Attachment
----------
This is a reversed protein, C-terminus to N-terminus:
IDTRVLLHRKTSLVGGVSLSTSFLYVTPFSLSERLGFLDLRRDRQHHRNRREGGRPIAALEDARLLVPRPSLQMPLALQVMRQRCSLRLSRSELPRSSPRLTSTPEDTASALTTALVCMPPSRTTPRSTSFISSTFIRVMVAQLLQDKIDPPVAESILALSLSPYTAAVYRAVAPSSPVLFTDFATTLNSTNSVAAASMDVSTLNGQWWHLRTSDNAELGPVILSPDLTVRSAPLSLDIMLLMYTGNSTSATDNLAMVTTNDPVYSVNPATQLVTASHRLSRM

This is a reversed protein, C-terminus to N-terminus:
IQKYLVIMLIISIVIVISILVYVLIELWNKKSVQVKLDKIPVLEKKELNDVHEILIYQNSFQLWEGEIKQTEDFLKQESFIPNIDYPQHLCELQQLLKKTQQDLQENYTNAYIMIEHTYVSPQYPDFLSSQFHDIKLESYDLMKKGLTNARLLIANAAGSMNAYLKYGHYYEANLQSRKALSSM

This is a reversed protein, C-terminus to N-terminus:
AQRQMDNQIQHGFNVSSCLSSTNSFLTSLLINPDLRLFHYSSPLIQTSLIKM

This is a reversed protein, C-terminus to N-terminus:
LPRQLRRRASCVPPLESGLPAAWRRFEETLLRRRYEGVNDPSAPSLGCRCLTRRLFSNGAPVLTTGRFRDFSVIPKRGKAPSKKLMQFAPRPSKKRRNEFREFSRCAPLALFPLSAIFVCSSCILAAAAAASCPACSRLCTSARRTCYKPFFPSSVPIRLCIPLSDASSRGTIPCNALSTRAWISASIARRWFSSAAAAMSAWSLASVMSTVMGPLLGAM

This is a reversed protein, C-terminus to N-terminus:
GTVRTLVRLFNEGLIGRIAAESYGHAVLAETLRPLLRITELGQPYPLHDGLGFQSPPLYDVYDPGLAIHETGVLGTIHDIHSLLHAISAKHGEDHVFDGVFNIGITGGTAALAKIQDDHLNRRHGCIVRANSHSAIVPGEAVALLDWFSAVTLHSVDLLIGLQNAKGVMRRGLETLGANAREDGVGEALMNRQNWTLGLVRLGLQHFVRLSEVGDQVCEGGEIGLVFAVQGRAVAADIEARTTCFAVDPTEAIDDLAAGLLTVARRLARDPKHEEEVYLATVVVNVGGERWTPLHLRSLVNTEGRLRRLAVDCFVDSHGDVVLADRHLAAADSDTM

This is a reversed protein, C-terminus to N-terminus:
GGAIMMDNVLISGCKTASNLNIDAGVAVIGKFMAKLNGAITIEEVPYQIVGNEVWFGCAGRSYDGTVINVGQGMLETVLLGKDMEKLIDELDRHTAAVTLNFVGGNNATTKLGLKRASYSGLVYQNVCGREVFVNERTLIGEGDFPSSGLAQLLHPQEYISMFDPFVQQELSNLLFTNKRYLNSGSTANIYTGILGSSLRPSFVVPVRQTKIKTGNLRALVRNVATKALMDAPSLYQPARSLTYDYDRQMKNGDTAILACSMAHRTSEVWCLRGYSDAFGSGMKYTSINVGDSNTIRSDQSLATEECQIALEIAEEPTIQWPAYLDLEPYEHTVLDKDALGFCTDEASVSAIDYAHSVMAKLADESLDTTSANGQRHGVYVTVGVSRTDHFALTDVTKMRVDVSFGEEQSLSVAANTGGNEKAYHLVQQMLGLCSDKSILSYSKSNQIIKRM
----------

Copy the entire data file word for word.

This is a reversed protein, C-terminus to N-terminus:
IDTRVLLHRKTSLVGGVSLSTSFLYVTPFSLSERLGFLDLRRDRQHHRNRREGGRPIAALEDARLLVPRPSLQMPLALQVMRQRCSLRLSRSELPRSSPRLTSTPEDTASALTTALVCMPPSRTTPRSTSFISSTFIRVMVAQLLQDKIDPPVAESILALSLSPYTAAVYRAVAPSSPVLFTDFATTLNSTNSVAAASMDVSTLNGQWWHLRTSDNAELGPVILSPDLTVRSAPLSLDIMLLMYTGNSTSATDNLAMVTTNDPVYSVNPATQLVTASHRLSRM

This is a reversed protein, C-terminus to N-terminus:
IQKYLVIMLIISIVIVISILVYVLIELWNKKSVQVKLDKIPVLEKKELNDVHEILIYQNSFQLWEGEIKQTEDFLKQESFIPNIDYPQHLCELQQLLKKTQQDLQENYTNAYIMIEHTYVSPQYPDFLSSQFHDIKLESYDLMKKGLTNARLLIANAAGSMNAYLKYGHYYEANLQSRKALSSM

This is a reversed protein, C-terminus to N-terminus:
AQRQMDNQIQHGFNVSSCLSSTNSFLTSLLINPDLRLFHYSSPLIQTSLIKM

This is a reversed protein, C-terminus to N-terminus:
LPRQLRRRASCVPPLESGLPAAWRRFEETLLRRRYEGVNDPSAPSLGCRCLTRRLFSNGAPVLTTGRFRDFSVIPKRGKAPSKKLMQFAPRPSKKRRNEFREFSRCAPLALFPLSAIFVCSSCILAAAAAASCPACSRLCTSARRTCYKPFFPSSVPIRLCIPLSDASSRGTIPCNALSTRAWISASIARRWFSSAAAAMSAWSLASVMSTVMGPLLGAM

This is a reversed protein, C-terminus to N-terminus:
GTVRTLVRLFNEGLIGRIAAESYGHAVLAETLRPLLRITELGQPYPLHDGLGFQSPPLYDVYDPGLAIHETGVLGTIHDIHSLLHAISAKHGEDHVFDGVFNIGITGGTAALAKIQDDHLNRRHGCIVRANSHSAIVPGEAVALLDWFSAVTLHSVDLLIGLQNAKGVMRRGLETLGANAREDGVGEALMNRQNWTLGLVRLGLQHFVRLSEVGDQVCEGGEIGLVFAVQGRAVAADIEARTTCFAVDPTEAIDDLAAGLLTVARRLARDPKHEEEVYLATVVVNVGGERWTPLHLRSLVNTEGRLRRLAVDCFVDSHGDVVLADRHLAAADSDTM

This is a reversed protein, C-terminus to N-terminus:
GGAIMMDNVLISGCKTASNLNIDAGVAVIGKFMAKLNGAITIEEVPYQIVGNEVWFGCAGRSYDGTVINVGQGMLETVLLGKDMEKLIDELDRHTAAVTLNFVGGNNATTKLGLKRASYSGLVYQNVCGREVFVNERTLIGEGDFPSSGLAQLLHPQEYISMFDPFVQQELSNLLFTNKRYLNSGSTANIYTGILGSSLRPSFVVPVRQTKIKTGNLRALVRNVATKALMDAPSLYQPARSLTYDYDRQMKNGDTAILACSMAHRTSEVWCLRGYSDAFGSGMKYTSINVGDSNTIRSDQSLATEECQIALEIAEEPTIQWPAYLDLEPYEHTVLDKDALGFCTDEASVSAIDYAHSVMAKLADESLDTTSANGQRHGVYVTVGVSRTDHFALTDVTKMRVDVSFGEEQSLSVAANTGGNEKAYHLVQQMLGLCSDKSILSYSKSNQIIKRM